SPORTS

The <i>Other</i> Football: The other U.S. soccer league, NASL, shows signs of staying power

San Antonio Scorpions celebrate their 2014 NASL championship. (Photo: Courtesy NASL)

San Antonio Scorpions celebrate their 2014 NASL championship. (Photo: Courtesy NASL)  (Jerstad Photographics)

The world eyed with awe the flamboyant North American Soccer League (NASL) of the 1970s and early 1980s – and its namesake of today is determined to build on that legacy.

While icons of the original league, such as Pelé, Johan Cruyff and Franz Beckenbauer, pulled in and thrilled crowds, the reconstituted league – which began playing in 2011 – is growing steadily but with increasing confidence and ambition.

Ahead of NASL’s April 4 season kick-off, league commissioner Bill Peterson told Fox News that he’s confident the NASL is matching the rival Major League Soccer (MLS) in the place where it counts.

“On the field, I think it's hard to tell them apart,” he told me in an exclusive interview. “We've had a number of opportunities to play each other. I think, most days, it would be hard to tell the difference.”

Bill Peterson, left. (Photo: Courtesy NASL)

NASL attendance has jumped by 30 percent the last two years, and revenues have grown even more, league sources confided.

Add to this the signing by New York Cosmos of the former Real Madrid and Spain front-man Raúl, and a new TV deal with ESPN.

Even the recent announcement that NASL 2011 champion Minnesota United FC will switch to MLS for the 2018 season has not dampened his spirits, Peterson said.

“It's already a competitive league, so everything is sort of growing, maturing and developing, and that's fine, that's good,” he said.

Peterson, NASL commissioner since November 2012, worked closely with MLS teams from 2000 to 2006 as senior vice president of AEG Sports, which owns the L.A. Galaxy, and managing director of the Home Depot (now StubHub) Center. But he played down the prospect that the two leagues might merge any time soon.

“I can't predict the future. I don't know what will happen,” he said. “I think everybody needs to think about what's best for the sport over time, over the next decade and longer, and right now nobody is really discussing it, and so we are just going to focus on building a great league for our fans and our players.”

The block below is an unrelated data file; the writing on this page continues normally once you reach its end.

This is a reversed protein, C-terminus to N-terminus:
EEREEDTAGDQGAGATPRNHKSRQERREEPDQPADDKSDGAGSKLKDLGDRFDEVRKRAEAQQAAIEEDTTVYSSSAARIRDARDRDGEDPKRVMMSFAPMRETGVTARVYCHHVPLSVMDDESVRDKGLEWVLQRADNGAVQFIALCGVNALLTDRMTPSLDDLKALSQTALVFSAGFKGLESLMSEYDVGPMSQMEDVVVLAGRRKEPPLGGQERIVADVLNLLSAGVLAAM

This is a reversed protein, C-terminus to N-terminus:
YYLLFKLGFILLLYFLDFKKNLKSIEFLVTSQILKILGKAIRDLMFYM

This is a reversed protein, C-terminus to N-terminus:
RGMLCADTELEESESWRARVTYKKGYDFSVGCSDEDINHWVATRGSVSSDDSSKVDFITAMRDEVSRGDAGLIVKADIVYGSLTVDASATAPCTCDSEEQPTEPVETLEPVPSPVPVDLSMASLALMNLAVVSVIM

Peterson said the aim is to grow the NASL.

“We have got a lot of work to do. We have a lot of teams we want to add,” he said. “But, man, we are happy with what's happening on the field, and that makes everything possible.”

Peterson said the new ESPN deal—which includes the live broadcast of a minimum of 120 NASL games on ESPN 3 in the U.S., ESPN Play in Latin America and ESPN Player in Europe will make the games available in 75 countries—is a huge boon to the league and will spawn many new opportunities.

“Everything is trending up,” he said, but added “we are nowhere near taking a break to pat ourselves on the back.”

Video of the week
For a touch of the bizarre, let’s go to Africa, where the Ferroviário club of Mozambique celebrated a spectacular goal against Zambia’s K-Stars, a little too long and hard.

From the wires

Jordan Allen scored in the 89th minute and Real Salt Lake won for the first time this season, beating Toronto FC 2-1 on Sunday.

The 19-year-old's header from close range came off a feed from Javier Morales from the right wing.

It came just a minute after Toronto tied it at 1 when Jackson took a feed at the top of the box from Bright Dike and used a deft touch to sneak it past an outstretched Jeff Attinella.
Real Salt Lake (1-0-2) opened the scoring in the 38th minute, when Luke Mullholland got behind the defense inside the 6-yard box and headed home a long feed from Morales.

Both teams had apparent goals waived off. RSL lost one to an offsides call, and Toronto had one disallowed when Nick Hagglund was called for a foul.

Both teams missed several players off with their national teams, including U.S. players Nick Rimando for RSL and Jozy Altidore and Michael Bradley for Toronto (1-2-0).